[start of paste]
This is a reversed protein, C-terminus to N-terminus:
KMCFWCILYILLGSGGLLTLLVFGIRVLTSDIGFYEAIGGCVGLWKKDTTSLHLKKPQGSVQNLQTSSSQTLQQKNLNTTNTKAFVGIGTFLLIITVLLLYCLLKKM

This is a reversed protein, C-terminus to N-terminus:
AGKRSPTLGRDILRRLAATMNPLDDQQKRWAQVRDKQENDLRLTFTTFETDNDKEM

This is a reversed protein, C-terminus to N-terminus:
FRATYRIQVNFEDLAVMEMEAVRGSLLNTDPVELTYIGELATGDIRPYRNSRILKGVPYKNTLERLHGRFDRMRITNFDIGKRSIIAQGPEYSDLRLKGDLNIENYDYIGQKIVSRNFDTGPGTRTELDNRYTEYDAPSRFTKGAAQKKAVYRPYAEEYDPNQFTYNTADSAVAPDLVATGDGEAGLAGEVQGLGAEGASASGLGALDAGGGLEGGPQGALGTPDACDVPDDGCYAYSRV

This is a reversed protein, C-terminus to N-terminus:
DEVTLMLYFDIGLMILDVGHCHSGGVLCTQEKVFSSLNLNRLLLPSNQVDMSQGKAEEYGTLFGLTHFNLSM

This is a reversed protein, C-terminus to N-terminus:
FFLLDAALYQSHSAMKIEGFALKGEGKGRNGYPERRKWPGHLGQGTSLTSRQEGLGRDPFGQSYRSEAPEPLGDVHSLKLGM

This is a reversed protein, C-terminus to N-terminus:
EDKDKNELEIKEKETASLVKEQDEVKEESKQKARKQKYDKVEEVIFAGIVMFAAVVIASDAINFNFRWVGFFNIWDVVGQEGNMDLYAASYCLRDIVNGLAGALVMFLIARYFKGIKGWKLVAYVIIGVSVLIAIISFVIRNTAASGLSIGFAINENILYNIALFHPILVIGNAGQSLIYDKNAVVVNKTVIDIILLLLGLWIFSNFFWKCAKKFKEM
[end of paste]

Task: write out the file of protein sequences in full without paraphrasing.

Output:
This is a reversed protein, C-terminus to N-terminus:
KMCFWCILYILLGSGGLLTLLVFGIRVLTSDIGFYEAIGGCVGLWKKDTTSLHLKKPQGSVQNLQTSSSQTLQQKNLNTTNTKAFVGIGTFLLIITVLLLYCLLKKM

This is a reversed protein, C-terminus to N-terminus:
AGKRSPTLGRDILRRLAATMNPLDDQQKRWAQVRDKQENDLRLTFTTFETDNDKEM

This is a reversed protein, C-terminus to N-terminus:
FRATYRIQVNFEDLAVMEMEAVRGSLLNTDPVELTYIGELATGDIRPYRNSRILKGVPYKNTLERLHGRFDRMRITNFDIGKRSIIAQGPEYSDLRLKGDLNIENYDYIGQKIVSRNFDTGPGTRTELDNRYTEYDAPSRFTKGAAQKKAVYRPYAEEYDPNQFTYNTADSAVAPDLVATGDGEAGLAGEVQGLGAEGASASGLGALDAGGGLEGGPQGALGTPDACDVPDDGCYAYSRV

This is a reversed protein, C-terminus to N-terminus:
DEVTLMLYFDIGLMILDVGHCHSGGVLCTQEKVFSSLNLNRLLLPSNQVDMSQGKAEEYGTLFGLTHFNLSM

This is a reversed protein, C-terminus to N-terminus:
FFLLDAALYQSHSAMKIEGFALKGEGKGRNGYPERRKWPGHLGQGTSLTSRQEGLGRDPFGQSYRSEAPEPLGDVHSLKLGM

This is a reversed protein, C-terminus to N-terminus:
EDKDKNELEIKEKETASLVKEQDEVKEESKQKARKQKYDKVEEVIFAGIVMFAAVVIASDAINFNFRWVGFFNIWDVVGQEGNMDLYAASYCLRDIVNGLAGALVMFLIARYFKGIKGWKLVAYVIIGVSVLIAIISFVIRNTAASGLSIGFAINENILYNIALFHPILVIGNAGQSLIYDKNAVVVNKTVIDIILLLLGLWIFSNFFWKCAKKFKEM